When I was a young woman, lo, 35 years removed, give or take a decade, I saw a lot of concerts. The epitome of youthful rebellion, rock concerts were among the few activities in which I partook that put the fear of Jehovah into my parents. I loved being a rebel.
The joy of shocking my parents aside, and with the full realization that divulging these activities will be a big hindrance to my ever working for the CIA, the FBI, the U.S. Army or the Sarah Palin for President campaign, I have to admit I loved the decadence and the brotherhood of the whole rock concert scene. Besides the music, I loved the smell of pot wafting through the auditorium; I loved the sight of unhinged people dancing with abandon in the aisles; I loved being one of the unhinged people dancing with abandon in the aisles; I loved having long, frizzy, unwieldy hair that rivaled the best hairstyle efforts of the band on stage; I loved burning my thumb along with thousands of concert-goers who raised their Bic lighters in unison, begging the band to come out for an encore.
And so it was with no small amount of nostalgia that I went to see Robert Plant last night at Constitution Hall. My, how old and well-behaved we've all become! How clean and sanitized! There was no pot to be smelled or smoked; in fact, there were no odors of anything at all. Nobody snuck in with thermoses full of vodka under their coats. Instead, long lines of graying professionals waited patiently in queue to pay for their $10 plastic glasses of Gallo.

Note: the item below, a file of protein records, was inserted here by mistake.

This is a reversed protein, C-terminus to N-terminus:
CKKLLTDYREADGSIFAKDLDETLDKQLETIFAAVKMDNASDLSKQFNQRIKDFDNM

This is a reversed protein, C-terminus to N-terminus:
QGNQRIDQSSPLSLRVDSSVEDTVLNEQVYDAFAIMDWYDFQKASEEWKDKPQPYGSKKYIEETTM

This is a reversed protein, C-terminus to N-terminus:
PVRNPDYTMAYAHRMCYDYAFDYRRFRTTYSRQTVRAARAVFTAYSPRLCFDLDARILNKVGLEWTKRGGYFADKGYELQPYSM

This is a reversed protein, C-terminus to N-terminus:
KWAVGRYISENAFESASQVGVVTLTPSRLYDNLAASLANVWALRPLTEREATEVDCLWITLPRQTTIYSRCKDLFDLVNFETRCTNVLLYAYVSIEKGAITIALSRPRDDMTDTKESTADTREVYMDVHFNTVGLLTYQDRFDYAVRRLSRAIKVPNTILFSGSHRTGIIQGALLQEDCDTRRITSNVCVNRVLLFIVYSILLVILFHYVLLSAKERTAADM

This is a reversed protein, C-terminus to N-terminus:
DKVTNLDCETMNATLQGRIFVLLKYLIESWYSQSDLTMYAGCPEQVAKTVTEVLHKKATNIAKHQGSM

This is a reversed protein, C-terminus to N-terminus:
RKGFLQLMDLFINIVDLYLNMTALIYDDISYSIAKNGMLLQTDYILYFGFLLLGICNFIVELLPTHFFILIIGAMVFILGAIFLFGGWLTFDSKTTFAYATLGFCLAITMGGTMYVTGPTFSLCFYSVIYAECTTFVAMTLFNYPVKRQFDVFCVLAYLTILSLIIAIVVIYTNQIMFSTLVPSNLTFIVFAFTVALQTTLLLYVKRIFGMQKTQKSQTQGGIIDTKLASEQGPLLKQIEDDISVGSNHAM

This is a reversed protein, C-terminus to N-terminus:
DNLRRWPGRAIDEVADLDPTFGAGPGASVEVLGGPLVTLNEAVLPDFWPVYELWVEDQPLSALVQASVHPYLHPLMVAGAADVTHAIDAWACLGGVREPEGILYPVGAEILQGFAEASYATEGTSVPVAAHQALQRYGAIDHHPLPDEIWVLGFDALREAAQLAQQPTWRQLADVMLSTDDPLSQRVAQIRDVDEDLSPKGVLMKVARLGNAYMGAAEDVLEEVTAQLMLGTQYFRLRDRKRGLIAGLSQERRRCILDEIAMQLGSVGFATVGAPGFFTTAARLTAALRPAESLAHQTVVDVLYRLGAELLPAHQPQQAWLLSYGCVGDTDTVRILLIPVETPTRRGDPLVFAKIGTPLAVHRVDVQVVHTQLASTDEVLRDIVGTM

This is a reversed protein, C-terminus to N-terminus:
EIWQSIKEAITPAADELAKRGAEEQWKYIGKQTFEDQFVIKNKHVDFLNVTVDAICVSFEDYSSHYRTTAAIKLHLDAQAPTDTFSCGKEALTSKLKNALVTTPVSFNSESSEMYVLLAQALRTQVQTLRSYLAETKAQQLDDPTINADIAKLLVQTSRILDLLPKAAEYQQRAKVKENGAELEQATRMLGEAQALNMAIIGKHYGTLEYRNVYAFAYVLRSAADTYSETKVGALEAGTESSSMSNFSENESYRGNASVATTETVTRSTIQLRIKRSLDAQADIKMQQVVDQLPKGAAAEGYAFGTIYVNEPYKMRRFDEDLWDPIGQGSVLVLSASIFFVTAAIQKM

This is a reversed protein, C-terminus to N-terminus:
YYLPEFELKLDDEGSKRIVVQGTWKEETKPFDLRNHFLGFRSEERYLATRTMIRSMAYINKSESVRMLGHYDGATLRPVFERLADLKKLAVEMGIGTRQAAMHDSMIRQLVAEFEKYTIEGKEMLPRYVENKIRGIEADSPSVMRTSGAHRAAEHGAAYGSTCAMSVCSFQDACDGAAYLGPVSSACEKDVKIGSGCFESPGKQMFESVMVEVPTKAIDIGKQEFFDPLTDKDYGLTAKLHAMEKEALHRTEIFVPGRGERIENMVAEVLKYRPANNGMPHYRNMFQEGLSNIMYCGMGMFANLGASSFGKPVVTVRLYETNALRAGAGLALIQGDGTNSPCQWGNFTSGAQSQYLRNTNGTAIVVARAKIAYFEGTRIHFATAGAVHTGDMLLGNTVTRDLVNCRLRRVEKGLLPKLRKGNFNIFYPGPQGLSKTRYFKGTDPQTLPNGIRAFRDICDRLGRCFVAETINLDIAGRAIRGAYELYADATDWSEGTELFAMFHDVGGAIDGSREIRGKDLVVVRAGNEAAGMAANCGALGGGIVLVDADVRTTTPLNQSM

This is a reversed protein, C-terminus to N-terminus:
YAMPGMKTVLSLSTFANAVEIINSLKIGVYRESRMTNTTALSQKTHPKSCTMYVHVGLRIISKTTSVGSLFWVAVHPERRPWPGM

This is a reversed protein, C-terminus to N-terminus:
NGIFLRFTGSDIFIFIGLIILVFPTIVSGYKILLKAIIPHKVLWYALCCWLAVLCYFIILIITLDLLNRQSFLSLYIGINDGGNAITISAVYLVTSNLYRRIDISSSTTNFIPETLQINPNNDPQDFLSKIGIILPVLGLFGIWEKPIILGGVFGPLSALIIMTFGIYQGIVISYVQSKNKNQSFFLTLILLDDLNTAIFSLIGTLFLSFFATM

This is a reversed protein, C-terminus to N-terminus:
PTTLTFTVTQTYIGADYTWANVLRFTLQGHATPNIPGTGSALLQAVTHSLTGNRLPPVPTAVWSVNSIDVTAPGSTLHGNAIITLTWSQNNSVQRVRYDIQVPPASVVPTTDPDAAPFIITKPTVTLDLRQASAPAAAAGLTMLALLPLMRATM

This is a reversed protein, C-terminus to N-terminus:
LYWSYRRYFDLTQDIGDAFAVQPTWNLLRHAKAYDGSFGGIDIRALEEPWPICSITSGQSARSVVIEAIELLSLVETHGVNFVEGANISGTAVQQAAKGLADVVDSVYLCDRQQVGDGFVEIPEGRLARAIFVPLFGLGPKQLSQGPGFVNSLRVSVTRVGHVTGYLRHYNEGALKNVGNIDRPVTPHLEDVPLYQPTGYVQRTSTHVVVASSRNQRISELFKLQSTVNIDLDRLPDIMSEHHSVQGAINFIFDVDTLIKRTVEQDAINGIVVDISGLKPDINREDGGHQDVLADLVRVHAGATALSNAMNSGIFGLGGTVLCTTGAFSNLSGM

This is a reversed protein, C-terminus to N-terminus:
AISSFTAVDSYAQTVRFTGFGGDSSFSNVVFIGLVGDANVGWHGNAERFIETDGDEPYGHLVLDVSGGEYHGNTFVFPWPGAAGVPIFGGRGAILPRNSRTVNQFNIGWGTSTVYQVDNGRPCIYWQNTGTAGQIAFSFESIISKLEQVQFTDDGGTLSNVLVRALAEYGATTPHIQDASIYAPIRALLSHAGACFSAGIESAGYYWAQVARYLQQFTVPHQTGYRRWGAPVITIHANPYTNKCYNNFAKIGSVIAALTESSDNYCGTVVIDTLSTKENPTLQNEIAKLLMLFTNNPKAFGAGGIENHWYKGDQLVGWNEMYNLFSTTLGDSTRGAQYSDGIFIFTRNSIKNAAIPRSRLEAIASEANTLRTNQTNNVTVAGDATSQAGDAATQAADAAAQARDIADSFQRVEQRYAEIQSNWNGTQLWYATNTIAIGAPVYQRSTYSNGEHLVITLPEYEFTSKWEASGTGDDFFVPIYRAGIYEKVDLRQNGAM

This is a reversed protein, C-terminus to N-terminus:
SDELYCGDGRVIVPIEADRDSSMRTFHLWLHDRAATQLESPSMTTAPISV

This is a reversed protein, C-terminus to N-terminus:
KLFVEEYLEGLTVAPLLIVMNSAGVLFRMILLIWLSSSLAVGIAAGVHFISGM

I noticed one woman dancing in the aisle; the only thing anyone else in her section could manage were a few toe taps or slight head nods. Not only that, but I suspect Robert Plant might have found Jesus! Good for him, really, and I wish him every happiness, but I kind of felt like I had been hurled through a tidy time-warp wormhole, worthy, indeed, of Dr. Who.
Maybe most disconcerting (no pun intended) of all was that the only lights gleaming in unison after the band finished their set were those from the Smartphones just about everyone had close at hand. But I stalwartly stood with my Bic raised to the stage, from the very last row, a solitary beacon in a sea of middle age.